Most importantly, last night was the last practice for the "boot camp" that starts with Minnesota RollerGirls tryouts in June (or was it May this year?) and ends with some of them getting drafted to the four MNRG home teams in August. There are about 24 hopeful bootcampers this year. Many of them were on Debs with me; a handful went through boot camp with me last summer; some were new Debs I worked with this past year. I count about 12 of them as very-close derby-friends, and one is one of my very dearest real-life friends as well. And only 13 or so will be drafted. It's so heartbreaking and gut-wrenching that I have a hard time remembering that a good chunk of them WILL be drafted, and I'll get to skate with them all year! The draft is on Sunday. Eeeeek!

Well it's almost noon on the most beautiful, perfect day. Time to get outside. Happy Friday!

Wednesday, August 08, 2012

One month 'til the season starts!

One month from tonight is the first game of the Minnesota RollerGirls' Season 9. Can't believe it's only a month out -- I am getting VERY excited for the start of home season. I was so nervous and frightened and intimidated at the start of last season, and I think it might be a different story this year. But I can't wait to find out.

Last night at practice we scrimmaged with the men's team in town, the Twin Cities Terrors (AKA Minnesota Men's Roller Derby). They have a game coming up and they wanted to practice playing someone other than themselves. It's always exhilarating skating with -- and against -- the boys. They're bigger than we are, in general, and have different muscles and centers of gravity. But they've always been coached by members of our team, so they employ a lot of the same strategies and terms. When we play them we get to wear our pretty All-Star jerseys and Serious Bottoms, plus there are boatloads of refs and non-skating officials on hand, so it feels festive, like a real bout.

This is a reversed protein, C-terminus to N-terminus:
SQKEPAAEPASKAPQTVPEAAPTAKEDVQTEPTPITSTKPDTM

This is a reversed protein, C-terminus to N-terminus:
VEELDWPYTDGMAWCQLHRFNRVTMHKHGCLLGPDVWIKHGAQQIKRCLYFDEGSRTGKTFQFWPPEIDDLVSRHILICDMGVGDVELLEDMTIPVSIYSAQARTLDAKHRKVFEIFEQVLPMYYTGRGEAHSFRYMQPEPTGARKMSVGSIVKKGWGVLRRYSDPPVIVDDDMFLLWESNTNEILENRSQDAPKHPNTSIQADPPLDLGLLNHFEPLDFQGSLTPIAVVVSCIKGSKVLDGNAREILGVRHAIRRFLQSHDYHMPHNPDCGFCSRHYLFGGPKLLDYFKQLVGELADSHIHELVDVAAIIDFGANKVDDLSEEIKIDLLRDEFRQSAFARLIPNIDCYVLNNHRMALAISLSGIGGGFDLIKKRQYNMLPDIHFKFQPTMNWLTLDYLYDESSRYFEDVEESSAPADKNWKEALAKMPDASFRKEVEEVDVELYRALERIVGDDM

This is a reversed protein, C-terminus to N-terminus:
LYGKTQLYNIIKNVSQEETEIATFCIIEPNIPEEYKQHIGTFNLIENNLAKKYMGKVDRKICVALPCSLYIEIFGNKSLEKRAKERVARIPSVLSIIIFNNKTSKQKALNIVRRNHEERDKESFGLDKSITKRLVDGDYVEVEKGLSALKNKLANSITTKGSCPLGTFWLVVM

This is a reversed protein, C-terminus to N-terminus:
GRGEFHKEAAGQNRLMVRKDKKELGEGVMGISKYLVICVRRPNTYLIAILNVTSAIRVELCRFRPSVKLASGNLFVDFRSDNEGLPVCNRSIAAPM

Before the scrimmage started, one of our team leaders called out, "Hey, even though it's just a scrimmage, try not to cut the track!" (Cutting the track is a penalty that can get you sent to the penalty box and temporarily out of the game, leaving your team short a player.)

And I thought, hmm. As a team we have been doing a lot of mental preparation, including "practicing how we play." We hit hard, skate hard, play hard during practices, so that our bodies instinctively  know what to do in an actual bout. Shouldn't that also apply to trying to avoid penalties?

It's no secret that in Las Vegas a couple weeks ago, losing all 3 games we played, we were absolutely plagued by penalties. I jammed, and I don't remember lining up behind a full pack but maybe one or two times, way early in the game. I've been watching the MNRG All-Stars for two years now, and when it comes to big games the team seems to always be plagued by penalties. So it would seem to follow that we should practice NOT committing penalties.